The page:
3-25-13 St. Louis Post-Dispatch
by Tim Logan
St. Louis is ready to open its doors to immigrant investors.
The region last week won State Department approval to take part in the federal EB-5 Visa program, which offers green cards to foreigners who invest in U.S. companies and create jobs here.
St. Louis, St. Louis County and St. Charles County are banding together to form a so-called “regional center” that will market St. Louis-area projects overseas.
Under the program, immigrants are eligible for temporary U.S. residency in exchange for a $1 million investment, or $500,000 in neighborhoods with high unemployment — mostly in north St. Louis and North County. If the company then creates 10 jobs within two years, that residency can become permanent.
It’s a way to draw foreign capital to markets that need it, said Denny Coleman, president of the St. Louis County Economic Council and of the newly-formed Gateway EB5 Investment Center. The center will find local projects that want to tap overseas investment, particularly in real estate and biotech, and then market them.
“Right now we’re bringing together a pipeline of projects in the tri-county area that have a need for capital and interest in exploring EB-5 investment,” Coleman said.
EB-5 visas have existed for 20 years, but they have surged in popularity lately, as more cities look to tap the program and growing numbers of Chinese investors.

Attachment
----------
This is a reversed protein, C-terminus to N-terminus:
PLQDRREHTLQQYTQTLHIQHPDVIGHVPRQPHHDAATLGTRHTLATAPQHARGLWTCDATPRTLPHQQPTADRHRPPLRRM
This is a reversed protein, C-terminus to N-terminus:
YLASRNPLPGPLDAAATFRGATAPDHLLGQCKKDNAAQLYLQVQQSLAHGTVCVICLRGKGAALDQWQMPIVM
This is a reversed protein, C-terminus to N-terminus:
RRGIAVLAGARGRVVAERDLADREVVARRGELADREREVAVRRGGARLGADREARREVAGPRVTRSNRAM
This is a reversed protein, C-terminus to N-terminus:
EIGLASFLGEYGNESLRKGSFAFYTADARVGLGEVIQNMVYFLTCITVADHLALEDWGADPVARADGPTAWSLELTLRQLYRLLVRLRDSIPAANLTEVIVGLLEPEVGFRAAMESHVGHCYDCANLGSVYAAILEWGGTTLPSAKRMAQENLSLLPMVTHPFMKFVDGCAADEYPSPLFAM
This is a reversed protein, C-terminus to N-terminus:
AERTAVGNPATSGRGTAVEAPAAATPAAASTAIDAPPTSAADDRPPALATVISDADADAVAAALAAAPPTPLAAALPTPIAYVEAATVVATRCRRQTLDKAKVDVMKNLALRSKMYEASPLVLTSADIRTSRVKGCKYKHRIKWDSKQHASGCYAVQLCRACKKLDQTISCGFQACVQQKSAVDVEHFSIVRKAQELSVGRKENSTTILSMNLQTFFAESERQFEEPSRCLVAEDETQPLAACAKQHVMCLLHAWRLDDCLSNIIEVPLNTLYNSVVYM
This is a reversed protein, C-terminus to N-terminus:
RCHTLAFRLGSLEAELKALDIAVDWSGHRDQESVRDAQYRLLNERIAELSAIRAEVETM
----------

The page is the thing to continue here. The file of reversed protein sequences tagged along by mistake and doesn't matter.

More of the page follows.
Nationwide, there are at least 213 regional centers like the one just set up here, up from 72 in 2009.
And the 3,677 preliminary visas issued in the 12 months ending Sept. 31 was more than twice as many as any year prior.
But there have also been bumps in the road.
The program has a relatively low success rate and occasional reports of fraud.
One of the highest-profile EB-5 debacles came in 2011 in Moberly, Mo., where a California man, Bruce Cole, tried to use the program to draw investment in Mamtek Inc.’s now-defunct sweetener plant. Cole now faces criminal theft and fraud charges in Randolph County.
Organizers of the local center have studied centers in other regions, said Tim Nowak, president of the World Trade Center St. Louis.
And they will closely vet applications, both from projects and from investors, he said. That should make it more successful in the long run.
“Investors will see this center as one with a great deal of oversight,” Nowak said. “I think that thoughtfulness will play to our advantage.”
And, he said, the project should help continue to place St. Louis on the map as a place that welcomes immigrants.
“It’s a small tool but a very important one in our overall effort to make ourselves a more attractive region to foreign nationals,” Nowak said.